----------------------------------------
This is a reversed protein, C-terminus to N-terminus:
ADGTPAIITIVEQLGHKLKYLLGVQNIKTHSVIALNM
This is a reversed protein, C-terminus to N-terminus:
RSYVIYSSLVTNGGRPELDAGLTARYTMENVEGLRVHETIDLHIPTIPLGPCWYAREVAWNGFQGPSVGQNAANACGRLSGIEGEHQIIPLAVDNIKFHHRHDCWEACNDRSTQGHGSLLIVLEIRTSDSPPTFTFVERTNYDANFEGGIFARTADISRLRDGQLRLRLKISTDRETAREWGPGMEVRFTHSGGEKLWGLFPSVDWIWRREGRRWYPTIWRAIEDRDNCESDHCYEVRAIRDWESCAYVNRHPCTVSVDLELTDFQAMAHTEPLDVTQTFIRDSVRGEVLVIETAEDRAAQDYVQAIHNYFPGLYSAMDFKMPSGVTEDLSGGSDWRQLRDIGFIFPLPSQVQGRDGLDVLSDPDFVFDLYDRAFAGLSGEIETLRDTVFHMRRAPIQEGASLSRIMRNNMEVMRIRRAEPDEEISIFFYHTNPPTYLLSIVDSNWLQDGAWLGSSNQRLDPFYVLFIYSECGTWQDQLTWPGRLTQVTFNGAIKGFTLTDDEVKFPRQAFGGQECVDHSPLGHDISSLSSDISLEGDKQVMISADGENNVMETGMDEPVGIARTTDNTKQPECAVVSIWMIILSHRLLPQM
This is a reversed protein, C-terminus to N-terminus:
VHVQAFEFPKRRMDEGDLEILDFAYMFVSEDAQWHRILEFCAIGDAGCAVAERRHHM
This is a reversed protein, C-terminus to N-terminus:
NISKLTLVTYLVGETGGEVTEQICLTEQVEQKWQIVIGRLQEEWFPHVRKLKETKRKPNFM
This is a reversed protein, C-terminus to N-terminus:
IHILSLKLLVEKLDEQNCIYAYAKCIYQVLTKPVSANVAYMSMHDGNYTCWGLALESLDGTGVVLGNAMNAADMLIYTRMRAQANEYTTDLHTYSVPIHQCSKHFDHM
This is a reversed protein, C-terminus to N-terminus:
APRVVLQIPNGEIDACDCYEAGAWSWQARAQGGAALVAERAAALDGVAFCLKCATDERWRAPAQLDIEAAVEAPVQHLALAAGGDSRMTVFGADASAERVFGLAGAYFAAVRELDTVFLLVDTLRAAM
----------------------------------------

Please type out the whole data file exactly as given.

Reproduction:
This is a reversed protein, C-terminus to N-terminus:
ADGTPAIITIVEQLGHKLKYLLGVQNIKTHSVIALNM
This is a reversed protein, C-terminus to N-terminus:
RSYVIYSSLVTNGGRPELDAGLTARYTMENVEGLRVHETIDLHIPTIPLGPCWYAREVAWNGFQGPSVGQNAANACGRLSGIEGEHQIIPLAVDNIKFHHRHDCWEACNDRSTQGHGSLLIVLEIRTSDSPPTFTFVERTNYDANFEGGIFARTADISRLRDGQLRLRLKISTDRETAREWGPGMEVRFTHSGGEKLWGLFPSVDWIWRREGRRWYPTIWRAIEDRDNCESDHCYEVRAIRDWESCAYVNRHPCTVSVDLELTDFQAMAHTEPLDVTQTFIRDSVRGEVLVIETAEDRAAQDYVQAIHNYFPGLYSAMDFKMPSGVTEDLSGGSDWRQLRDIGFIFPLPSQVQGRDGLDVLSDPDFVFDLYDRAFAGLSGEIETLRDTVFHMRRAPIQEGASLSRIMRNNMEVMRIRRAEPDEEISIFFYHTNPPTYLLSIVDSNWLQDGAWLGSSNQRLDPFYVLFIYSECGTWQDQLTWPGRLTQVTFNGAIKGFTLTDDEVKFPRQAFGGQECVDHSPLGHDISSLSSDISLEGDKQVMISADGENNVMETGMDEPVGIARTTDNTKQPECAVVSIWMIILSHRLLPQM
This is a reversed protein, C-terminus to N-terminus:
VHVQAFEFPKRRMDEGDLEILDFAYMFVSEDAQWHRILEFCAIGDAGCAVAERRHHM
This is a reversed protein, C-terminus to N-terminus:
NISKLTLVTYLVGETGGEVTEQICLTEQVEQKWQIVIGRLQEEWFPHVRKLKETKRKPNFM
This is a reversed protein, C-terminus to N-terminus:
IHILSLKLLVEKLDEQNCIYAYAKCIYQVLTKPVSANVAYMSMHDGNYTCWGLALESLDGTGVVLGNAMNAADMLIYTRMRAQANEYTTDLHTYSVPIHQCSKHFDHM
This is a reversed protein, C-terminus to N-terminus:
APRVVLQIPNGEIDACDCYEAGAWSWQARAQGGAALVAERAAALDGVAFCLKCATDERWRAPAQLDIEAAVEAPVQHLALAAGGDSRMTVFGADASAERVFGLAGAYFAAVRELDTVFLLVDTLRAAM